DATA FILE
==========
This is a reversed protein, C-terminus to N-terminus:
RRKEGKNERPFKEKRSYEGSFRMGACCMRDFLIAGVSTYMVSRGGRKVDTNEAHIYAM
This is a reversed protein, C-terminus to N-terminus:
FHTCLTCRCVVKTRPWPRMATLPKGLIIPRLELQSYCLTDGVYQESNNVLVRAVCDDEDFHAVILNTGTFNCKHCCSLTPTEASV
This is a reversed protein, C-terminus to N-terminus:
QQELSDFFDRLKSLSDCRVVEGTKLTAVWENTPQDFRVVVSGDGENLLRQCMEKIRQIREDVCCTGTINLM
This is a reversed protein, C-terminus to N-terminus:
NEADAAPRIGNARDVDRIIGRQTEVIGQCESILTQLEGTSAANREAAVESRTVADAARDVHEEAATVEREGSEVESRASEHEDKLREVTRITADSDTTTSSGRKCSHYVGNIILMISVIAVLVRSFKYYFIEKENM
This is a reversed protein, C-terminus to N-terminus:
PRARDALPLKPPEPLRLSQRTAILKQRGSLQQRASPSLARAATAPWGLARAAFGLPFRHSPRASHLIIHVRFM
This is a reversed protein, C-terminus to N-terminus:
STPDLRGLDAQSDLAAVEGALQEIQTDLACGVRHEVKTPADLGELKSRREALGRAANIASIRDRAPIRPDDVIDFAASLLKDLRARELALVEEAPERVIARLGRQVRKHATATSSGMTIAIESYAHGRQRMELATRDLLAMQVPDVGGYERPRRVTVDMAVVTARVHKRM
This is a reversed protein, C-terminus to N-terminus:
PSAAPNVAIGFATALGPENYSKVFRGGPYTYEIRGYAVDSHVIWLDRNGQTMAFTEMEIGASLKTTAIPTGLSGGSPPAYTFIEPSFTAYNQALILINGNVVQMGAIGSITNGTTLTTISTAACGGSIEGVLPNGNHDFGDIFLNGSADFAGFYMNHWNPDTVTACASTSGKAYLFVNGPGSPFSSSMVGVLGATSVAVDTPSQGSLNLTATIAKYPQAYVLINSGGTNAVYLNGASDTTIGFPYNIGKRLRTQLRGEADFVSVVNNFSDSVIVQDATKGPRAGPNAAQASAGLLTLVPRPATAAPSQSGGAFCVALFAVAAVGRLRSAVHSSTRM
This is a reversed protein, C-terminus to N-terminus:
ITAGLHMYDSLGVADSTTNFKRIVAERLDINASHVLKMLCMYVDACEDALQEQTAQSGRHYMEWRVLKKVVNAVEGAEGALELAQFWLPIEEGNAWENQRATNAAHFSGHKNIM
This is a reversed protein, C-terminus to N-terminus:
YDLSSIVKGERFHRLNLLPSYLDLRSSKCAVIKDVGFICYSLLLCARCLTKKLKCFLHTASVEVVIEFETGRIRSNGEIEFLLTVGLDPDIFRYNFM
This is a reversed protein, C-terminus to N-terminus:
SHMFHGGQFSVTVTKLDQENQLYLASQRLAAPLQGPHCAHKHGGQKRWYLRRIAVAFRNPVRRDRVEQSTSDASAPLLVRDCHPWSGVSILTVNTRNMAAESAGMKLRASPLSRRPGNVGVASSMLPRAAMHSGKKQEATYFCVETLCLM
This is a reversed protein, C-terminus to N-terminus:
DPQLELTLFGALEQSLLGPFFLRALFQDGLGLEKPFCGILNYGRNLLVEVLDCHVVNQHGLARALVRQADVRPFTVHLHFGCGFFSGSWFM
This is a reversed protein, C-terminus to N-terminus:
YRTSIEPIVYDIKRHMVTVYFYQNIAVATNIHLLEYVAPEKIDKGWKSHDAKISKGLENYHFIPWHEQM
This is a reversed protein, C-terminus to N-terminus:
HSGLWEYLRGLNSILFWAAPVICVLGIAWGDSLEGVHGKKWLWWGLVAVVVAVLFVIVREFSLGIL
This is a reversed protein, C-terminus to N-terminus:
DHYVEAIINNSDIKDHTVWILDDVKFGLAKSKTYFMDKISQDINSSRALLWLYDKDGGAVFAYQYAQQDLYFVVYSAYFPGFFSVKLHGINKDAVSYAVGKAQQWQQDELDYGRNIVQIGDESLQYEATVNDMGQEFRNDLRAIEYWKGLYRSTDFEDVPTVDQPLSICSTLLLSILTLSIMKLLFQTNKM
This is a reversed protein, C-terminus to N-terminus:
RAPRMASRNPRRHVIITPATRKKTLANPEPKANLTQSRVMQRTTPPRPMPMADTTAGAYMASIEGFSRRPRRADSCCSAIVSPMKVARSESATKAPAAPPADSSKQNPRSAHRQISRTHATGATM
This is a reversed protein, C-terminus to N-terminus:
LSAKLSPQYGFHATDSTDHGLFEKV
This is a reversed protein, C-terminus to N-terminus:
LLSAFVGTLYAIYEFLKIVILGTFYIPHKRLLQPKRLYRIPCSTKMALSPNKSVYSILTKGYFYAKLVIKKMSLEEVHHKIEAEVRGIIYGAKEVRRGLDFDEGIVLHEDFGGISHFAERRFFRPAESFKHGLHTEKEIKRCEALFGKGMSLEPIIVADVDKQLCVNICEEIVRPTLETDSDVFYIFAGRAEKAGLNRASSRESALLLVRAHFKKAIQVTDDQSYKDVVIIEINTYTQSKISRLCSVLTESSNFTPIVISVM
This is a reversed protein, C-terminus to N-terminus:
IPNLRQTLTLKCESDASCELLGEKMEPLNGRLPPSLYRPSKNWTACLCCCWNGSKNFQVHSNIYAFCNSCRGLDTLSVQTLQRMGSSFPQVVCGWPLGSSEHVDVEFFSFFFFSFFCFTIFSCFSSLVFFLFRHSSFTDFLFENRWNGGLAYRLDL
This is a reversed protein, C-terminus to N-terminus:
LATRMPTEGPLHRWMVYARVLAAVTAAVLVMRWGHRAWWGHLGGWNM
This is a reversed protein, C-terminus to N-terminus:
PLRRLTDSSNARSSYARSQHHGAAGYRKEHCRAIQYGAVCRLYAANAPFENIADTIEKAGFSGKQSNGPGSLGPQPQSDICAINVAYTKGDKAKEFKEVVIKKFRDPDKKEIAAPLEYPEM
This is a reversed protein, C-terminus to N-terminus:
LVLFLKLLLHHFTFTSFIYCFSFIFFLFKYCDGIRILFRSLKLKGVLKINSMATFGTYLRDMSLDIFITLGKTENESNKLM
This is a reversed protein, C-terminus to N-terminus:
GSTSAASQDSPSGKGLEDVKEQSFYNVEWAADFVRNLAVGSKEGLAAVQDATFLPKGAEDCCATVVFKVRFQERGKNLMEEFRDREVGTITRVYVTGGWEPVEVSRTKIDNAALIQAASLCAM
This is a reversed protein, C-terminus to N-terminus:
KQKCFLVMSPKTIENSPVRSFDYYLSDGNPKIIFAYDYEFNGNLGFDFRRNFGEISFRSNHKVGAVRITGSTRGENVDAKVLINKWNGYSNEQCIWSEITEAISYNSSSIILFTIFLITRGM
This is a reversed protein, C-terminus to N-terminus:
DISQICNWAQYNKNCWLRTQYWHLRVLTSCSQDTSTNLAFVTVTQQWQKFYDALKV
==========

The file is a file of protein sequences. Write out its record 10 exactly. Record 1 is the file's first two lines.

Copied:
This is a reversed protein, C-terminus to N-terminus:
SHMFHGGQFSVTVTKLDQENQLYLASQRLAAPLQGPHCAHKHGGQKRWYLRRIAVAFRNPVRRDRVEQSTSDASAPLLVRDCHPWSGVSILTVNTRNMAAESAGMKLRASPLSRRPGNVGVASSMLPRAAMHSGKKQEATYFCVETLCLM